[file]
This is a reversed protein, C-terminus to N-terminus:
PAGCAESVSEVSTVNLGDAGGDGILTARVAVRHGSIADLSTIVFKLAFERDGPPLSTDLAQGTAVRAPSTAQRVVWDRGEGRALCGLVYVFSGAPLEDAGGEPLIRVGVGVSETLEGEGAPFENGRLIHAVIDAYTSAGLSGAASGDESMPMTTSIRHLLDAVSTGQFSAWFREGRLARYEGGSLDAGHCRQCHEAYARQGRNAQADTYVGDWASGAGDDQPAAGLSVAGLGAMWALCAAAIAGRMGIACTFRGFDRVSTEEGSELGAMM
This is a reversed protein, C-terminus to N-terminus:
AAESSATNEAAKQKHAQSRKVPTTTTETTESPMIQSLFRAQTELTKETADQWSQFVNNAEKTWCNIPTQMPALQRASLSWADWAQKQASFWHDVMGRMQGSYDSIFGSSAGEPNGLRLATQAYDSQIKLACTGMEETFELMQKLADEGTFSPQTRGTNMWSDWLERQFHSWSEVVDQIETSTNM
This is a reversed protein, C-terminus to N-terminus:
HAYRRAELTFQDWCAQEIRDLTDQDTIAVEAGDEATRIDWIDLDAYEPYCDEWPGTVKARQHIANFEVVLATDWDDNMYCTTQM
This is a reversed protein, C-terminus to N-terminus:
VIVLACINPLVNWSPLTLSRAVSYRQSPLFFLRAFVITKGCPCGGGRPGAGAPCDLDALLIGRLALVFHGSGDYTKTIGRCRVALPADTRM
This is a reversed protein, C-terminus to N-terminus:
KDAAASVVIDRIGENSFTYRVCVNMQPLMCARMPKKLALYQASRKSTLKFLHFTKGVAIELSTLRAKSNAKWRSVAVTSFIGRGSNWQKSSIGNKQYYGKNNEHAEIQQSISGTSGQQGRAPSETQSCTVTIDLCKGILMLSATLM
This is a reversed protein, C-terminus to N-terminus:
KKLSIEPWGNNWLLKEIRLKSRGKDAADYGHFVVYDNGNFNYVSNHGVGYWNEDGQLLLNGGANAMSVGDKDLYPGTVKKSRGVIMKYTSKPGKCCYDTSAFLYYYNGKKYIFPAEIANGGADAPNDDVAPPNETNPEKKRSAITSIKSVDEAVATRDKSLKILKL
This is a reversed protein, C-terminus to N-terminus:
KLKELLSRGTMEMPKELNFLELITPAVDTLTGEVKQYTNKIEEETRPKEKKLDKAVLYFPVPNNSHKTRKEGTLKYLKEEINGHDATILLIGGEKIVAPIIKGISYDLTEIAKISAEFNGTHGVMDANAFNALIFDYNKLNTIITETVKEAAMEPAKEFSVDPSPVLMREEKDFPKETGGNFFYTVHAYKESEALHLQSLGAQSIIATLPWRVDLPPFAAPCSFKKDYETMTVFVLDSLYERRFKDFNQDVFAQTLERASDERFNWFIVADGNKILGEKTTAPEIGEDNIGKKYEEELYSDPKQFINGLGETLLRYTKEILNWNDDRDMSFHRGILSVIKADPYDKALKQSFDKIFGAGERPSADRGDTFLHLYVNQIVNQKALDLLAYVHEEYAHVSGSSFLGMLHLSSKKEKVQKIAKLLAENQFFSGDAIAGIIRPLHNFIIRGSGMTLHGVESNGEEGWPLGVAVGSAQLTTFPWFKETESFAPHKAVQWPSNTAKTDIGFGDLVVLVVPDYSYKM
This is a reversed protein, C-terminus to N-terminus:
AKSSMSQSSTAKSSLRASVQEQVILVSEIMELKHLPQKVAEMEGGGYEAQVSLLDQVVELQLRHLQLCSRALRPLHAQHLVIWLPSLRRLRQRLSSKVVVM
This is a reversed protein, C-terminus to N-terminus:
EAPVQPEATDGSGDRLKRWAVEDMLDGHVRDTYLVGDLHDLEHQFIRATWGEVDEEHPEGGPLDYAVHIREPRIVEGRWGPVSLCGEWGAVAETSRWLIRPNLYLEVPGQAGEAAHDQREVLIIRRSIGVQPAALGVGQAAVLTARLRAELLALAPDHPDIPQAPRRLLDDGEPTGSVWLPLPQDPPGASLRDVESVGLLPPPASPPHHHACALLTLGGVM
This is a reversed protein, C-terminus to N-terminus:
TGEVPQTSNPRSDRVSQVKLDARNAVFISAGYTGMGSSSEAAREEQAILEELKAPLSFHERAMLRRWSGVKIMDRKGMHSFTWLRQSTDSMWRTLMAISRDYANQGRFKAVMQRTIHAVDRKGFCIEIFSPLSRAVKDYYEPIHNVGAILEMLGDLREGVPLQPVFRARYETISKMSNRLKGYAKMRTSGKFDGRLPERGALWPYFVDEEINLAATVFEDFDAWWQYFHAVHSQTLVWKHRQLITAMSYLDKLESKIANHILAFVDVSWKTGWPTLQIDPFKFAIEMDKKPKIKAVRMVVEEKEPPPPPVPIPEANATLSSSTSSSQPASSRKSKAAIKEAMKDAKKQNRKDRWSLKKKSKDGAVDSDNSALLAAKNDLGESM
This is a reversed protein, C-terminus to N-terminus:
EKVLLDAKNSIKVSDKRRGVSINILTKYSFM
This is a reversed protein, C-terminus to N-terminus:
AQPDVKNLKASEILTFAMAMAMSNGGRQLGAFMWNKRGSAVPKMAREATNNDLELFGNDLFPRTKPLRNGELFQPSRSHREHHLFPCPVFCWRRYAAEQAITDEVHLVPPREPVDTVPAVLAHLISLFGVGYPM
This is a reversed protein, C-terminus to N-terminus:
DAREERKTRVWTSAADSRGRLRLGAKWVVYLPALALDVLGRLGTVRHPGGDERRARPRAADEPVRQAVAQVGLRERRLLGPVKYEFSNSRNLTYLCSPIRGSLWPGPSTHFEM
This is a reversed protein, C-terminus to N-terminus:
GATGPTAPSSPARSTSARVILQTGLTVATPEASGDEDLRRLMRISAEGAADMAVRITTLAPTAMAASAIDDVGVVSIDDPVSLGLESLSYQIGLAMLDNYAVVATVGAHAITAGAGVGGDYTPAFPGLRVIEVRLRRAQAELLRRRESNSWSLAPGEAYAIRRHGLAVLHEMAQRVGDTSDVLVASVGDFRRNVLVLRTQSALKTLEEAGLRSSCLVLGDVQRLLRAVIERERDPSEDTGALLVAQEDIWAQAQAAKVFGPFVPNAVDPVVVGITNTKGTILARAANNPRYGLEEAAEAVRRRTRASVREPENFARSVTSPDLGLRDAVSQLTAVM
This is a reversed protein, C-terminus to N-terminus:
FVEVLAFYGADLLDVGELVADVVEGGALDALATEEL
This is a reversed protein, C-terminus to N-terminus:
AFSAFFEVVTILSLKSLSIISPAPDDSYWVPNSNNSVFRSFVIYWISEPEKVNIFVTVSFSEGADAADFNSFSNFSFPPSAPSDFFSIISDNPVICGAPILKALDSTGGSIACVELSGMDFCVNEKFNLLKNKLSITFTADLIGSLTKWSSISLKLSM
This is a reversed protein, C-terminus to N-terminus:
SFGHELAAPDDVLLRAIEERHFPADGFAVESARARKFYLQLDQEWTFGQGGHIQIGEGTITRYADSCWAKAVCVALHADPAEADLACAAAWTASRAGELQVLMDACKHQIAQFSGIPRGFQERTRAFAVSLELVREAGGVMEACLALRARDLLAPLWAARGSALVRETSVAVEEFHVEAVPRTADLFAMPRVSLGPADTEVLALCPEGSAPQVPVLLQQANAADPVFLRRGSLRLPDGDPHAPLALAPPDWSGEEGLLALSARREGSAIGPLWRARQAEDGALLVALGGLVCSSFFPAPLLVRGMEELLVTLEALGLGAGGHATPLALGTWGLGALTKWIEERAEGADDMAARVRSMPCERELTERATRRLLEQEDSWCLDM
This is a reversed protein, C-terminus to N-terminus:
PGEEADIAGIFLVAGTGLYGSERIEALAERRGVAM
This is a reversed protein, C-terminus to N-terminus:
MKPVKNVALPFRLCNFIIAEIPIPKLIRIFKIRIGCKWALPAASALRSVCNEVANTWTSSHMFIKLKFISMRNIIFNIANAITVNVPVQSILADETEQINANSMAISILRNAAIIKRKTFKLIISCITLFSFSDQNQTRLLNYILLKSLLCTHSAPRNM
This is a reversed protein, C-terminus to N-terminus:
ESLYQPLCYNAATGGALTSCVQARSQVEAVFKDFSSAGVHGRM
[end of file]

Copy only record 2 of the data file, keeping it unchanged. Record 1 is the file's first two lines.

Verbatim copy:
This is a reversed protein, C-terminus to N-terminus:
AAESSATNEAAKQKHAQSRKVPTTTTETTESPMIQSLFRAQTELTKETADQWSQFVNNAEKTWCNIPTQMPALQRASLSWADWAQKQASFWHDVMGRMQGSYDSIFGSSAGEPNGLRLATQAYDSQIKLACTGMEETFELMQKLADEGTFSPQTRGTNMWSDWLERQFHSWSEVVDQIETSTNM